Objective: The aim of this research was to assess the first year of purchasing pharmaceuticals in the public health sector in Jordan through the joint procurement process for the 4 participating parties in comparison with purchasing pharmaceuticals independently before the institution of joint procurement.

Methods: The first tender under the joint procurement process was issued in 2007 for antibiotics, anti-HIV medications, and antituberculosis agents, which represent 15% of the annual pharmaceutical public-sector purchases in Jordan. A research committee solicited lists of purchased quantities and final purchase prices of these pharmaceuticals obtained in 2006 by each participating group and in 2007 through the joint procurement process. The quantity-comparison method was used to compare the costs of drugs purchased in 2006 and 2007, and estimated cost savings were calculated for each product for each party for 2006 and 2007 under the assumption that the same quantities purchased by each participating party in 2006 would be purchased through joint procurement (prices of 2007).

Results: Purchasing through the joint procurement process achieved an estimated savings of 2.4%. This savings increased to 8.9% after excluding 1 item (a cephalosporin), the raw material price of which increased markedly in 2007 compared with 2006 because of an international shortage of raw materials.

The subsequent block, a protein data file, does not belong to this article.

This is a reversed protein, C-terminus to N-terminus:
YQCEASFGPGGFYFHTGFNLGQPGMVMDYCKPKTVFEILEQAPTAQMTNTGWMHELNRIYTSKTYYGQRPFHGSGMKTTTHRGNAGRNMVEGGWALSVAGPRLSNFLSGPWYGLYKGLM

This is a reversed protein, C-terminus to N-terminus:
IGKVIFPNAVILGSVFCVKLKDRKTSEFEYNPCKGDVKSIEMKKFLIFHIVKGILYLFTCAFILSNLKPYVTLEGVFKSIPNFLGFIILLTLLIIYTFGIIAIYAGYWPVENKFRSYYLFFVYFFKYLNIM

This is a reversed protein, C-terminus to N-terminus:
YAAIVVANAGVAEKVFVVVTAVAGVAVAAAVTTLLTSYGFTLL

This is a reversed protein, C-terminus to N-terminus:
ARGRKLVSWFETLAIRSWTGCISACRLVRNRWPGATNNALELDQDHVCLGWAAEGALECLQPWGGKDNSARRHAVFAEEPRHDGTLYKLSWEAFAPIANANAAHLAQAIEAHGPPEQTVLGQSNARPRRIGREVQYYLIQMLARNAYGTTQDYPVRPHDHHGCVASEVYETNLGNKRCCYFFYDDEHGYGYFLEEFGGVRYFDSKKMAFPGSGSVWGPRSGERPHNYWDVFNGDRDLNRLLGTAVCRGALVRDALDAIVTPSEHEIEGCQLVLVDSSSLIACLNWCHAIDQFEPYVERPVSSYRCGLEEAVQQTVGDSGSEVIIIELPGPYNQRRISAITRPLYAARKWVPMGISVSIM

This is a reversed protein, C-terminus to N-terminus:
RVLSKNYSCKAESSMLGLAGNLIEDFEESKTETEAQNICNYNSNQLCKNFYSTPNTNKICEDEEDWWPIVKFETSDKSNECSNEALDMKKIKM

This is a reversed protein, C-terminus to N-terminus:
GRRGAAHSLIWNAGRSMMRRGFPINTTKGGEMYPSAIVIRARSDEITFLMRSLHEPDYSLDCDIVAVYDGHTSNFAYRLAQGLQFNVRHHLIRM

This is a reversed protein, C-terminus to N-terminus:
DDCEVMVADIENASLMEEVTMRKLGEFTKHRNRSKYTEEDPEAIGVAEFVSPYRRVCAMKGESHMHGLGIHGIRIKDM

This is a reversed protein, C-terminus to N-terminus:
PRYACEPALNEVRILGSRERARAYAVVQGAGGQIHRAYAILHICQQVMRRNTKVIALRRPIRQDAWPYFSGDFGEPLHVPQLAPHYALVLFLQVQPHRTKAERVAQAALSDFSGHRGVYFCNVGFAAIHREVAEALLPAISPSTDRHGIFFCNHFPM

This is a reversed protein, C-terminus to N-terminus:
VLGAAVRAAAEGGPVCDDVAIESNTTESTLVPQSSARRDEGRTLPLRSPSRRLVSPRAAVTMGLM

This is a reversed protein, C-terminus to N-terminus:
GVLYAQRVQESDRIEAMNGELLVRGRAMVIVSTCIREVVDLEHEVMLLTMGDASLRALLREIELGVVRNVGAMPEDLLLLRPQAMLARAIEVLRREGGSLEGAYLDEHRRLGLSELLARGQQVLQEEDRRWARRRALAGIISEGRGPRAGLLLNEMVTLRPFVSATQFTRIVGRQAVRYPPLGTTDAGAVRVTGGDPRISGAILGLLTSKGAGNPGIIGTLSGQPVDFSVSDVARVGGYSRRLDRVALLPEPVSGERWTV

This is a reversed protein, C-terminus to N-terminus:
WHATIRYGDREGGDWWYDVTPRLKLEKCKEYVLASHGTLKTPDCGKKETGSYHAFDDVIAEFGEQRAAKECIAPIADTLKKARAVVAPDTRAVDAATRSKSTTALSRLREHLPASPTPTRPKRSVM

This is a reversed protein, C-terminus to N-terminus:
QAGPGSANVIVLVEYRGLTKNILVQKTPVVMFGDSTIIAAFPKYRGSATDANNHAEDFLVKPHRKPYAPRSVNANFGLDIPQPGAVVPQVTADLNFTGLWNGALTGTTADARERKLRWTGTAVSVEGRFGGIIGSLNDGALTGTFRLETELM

Conclusion: Based on these initial findings, applying a joint procurement system for pharmaceuticals in the public health sector in Jordan has potential to reduce expenditures for the purchase of medicines and provide treatment continuously throughout the year.


Arinaminpathy, Nimalan, Thierry Cordier-Lassalle, Kaspars Lunte, and Christopher Dye. 2015. “The Global Drug Facility as an Intervention in the Market for Tuberculosis Drugs.” Bulletin of the World Health Organization 93 (4): 237–248A.